Women Mayors Release New Report on Domestic Violence
By Joan Crigger
February 1, 2010
The U.S. Conference of Mayors Women Mayors<0x2019> Caucus met on January 20 during the Winter Meeting. Chaired by Hallandale Beach (FL) Mayor Joy Cooper, who was elected last June in Providence, the women mayors released a new Survey on Domestic Violence and discussed domestic violence issues with Florida Congresswoman Debbie Wasserman Schultz.
<10>The first order of business was the introduction of the new President of The U.S. Conference of Mayors, Burnsville (MN) Mayor Elizabeth B. Kautz. Kautz, who was elected Vice President in June, was named President on January 5 following the defeat of former Seattle Mayor Greg Nickels. She is the fifth woman to serve as President of the Conference of Mayors. Kautz thanked the women mayors for their support when she first ran for Second Vice President. She said she would need their continued support for the Mayor<0x2019>s 2010 Metro Agenda and stressed the importance of getting Congress to pass the Jobs bill with the inclusion of the USCM Metro Agenda.10>
Following Kautz<0x2019>s comments, Cooper introduced Conference of Mayors CEO and Executive Director Tom Cochran and asked him to review how women mayors can move up in the organization. Cochran told of Kautz<0x2019>s original statement to him 20 years ago when she indicated she wanted to be active in the organization. Of her presidency, Cochran said, <0x201C>She earned it.<0x201D> He then explained how mayors can move up in the Conference and told them how to become involved in the organization.
After thanking Kautz and Cochran, Cooper introduced Congresswoman Schultz. As part of her introduction, Cooper told the assembly about her decision to focus on domestic violence immediately after her election last June. Focusing on domestic violence was important because of its impact on the community and because it is tied to jobs and unemployment. She also shared the development of the Survey on Domestic Violence that was sent to all mayors to get a snapshot of what domestic violence looks like in cities across the country. The report, <0x201C>City Responses to Domestic Violence<0x201D> that was released during the meeting, showed an average of one percent decrease in domestic violence calls to local police departments.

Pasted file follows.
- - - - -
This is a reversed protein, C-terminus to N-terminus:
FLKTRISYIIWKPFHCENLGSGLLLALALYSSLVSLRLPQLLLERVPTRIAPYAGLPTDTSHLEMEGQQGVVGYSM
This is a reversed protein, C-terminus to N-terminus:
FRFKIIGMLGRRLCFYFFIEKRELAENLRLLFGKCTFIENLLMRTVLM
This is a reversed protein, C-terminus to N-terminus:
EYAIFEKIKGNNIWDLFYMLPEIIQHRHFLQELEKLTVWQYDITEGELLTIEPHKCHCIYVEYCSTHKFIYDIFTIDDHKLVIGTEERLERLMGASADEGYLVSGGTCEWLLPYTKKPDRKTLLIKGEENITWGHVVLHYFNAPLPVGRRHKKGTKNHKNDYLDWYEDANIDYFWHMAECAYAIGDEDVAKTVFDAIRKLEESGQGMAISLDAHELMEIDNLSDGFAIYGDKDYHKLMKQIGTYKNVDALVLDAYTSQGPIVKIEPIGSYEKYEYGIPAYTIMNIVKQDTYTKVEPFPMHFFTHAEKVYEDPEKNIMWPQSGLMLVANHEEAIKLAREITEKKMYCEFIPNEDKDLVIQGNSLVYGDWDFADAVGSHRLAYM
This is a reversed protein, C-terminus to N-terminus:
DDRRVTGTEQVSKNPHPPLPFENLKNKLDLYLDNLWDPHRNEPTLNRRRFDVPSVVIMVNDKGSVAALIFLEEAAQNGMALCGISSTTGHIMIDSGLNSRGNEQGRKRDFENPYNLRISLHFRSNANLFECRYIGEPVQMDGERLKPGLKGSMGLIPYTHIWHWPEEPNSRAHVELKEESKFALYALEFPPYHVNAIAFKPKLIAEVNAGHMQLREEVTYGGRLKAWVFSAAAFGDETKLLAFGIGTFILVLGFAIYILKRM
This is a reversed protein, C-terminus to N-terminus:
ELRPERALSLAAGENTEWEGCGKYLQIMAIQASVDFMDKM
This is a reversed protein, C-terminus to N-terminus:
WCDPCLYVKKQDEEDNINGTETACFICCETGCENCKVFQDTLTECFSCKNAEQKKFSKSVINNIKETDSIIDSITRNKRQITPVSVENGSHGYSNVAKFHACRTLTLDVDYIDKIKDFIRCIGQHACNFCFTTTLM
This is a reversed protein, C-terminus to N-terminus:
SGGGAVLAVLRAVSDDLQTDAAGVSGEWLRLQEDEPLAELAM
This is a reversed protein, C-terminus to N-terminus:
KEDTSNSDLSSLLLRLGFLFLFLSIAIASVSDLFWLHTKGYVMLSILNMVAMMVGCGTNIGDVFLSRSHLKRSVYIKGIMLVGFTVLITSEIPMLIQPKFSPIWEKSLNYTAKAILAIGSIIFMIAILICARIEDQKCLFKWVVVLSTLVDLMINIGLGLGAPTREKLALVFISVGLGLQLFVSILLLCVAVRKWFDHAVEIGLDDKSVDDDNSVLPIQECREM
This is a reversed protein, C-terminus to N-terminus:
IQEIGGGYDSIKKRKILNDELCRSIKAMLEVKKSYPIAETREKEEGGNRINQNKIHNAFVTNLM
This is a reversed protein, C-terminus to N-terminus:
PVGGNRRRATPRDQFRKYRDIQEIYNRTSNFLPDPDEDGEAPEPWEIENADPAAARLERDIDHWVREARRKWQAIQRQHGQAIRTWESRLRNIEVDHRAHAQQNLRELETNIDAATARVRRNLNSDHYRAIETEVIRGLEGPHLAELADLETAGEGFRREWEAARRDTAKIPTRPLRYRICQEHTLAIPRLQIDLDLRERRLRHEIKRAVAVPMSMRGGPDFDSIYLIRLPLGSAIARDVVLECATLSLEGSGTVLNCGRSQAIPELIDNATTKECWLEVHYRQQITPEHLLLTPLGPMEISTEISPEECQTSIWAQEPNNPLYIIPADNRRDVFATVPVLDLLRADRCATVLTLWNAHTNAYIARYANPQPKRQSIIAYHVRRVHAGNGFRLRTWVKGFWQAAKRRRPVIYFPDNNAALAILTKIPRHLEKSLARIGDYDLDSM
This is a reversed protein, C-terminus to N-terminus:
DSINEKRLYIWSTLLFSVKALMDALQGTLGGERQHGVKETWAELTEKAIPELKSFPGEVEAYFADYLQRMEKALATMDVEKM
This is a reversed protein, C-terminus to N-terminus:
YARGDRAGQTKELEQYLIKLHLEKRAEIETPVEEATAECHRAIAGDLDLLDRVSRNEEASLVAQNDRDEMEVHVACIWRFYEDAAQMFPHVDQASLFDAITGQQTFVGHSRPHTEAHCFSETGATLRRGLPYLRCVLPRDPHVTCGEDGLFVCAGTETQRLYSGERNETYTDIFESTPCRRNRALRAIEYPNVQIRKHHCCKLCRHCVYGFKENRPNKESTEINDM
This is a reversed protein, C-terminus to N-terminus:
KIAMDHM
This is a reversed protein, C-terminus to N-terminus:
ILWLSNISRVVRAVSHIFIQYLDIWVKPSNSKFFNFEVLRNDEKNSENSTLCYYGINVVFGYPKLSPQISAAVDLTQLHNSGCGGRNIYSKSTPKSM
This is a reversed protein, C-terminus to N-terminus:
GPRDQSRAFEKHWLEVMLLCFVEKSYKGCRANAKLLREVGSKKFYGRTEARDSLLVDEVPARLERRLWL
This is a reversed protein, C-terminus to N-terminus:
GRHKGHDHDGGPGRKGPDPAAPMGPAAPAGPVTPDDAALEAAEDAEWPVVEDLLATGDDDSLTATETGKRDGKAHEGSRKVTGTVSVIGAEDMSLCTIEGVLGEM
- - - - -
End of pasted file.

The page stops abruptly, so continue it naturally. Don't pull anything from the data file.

The Congresswoman opened her remarks by saying, <0x201C>You couldn<0x2019>t pay me enough to do your job.<0x201D> Schultz gave a brief review of where women are in Congress <0x2014> 17 percent are women <0x2014> while 17.6 percent of mayors over 30,000 in population are women. <0x201C>If we work together, we can do anything. We need to show young women that they can do anything.<0x201D>
<-20>Schultz then spoke about her involvement in the reauthorization of the Violence Against Women Act (VAWA) and how this reauthorization (H.R. 3401) was a <0x201C>fix it<0x201D> bill that would improve the overall impact of the Act. She said the bill is co'sponsored by Representative Ted Poe (TX) and now has 38 cosponsors. She then asked the women mayors to contact their congressional members and urge them to cosponsor the legislation. She also asked them to thank their police officers who are on the front line, who put their lives on the line when they answer domestic violence calls. She said that, since 1994 when VAWA was enacted, the number of women killed in domestic violence situations has decreased 17 percent. A brief discussion with the Congresswoman followed.-20>
Cooper said she would pass a copy of the legislation out to the women mayors. Following a vote in support of the legislation, Cooper said that she would develop a resolution reflecting that support for the June meeting. She also said she would send a sample resolution to the mayors that could be adopted by their cities.
Following a discussion about moving up in The U.S. Conference of Mayors, the meeting adjourned.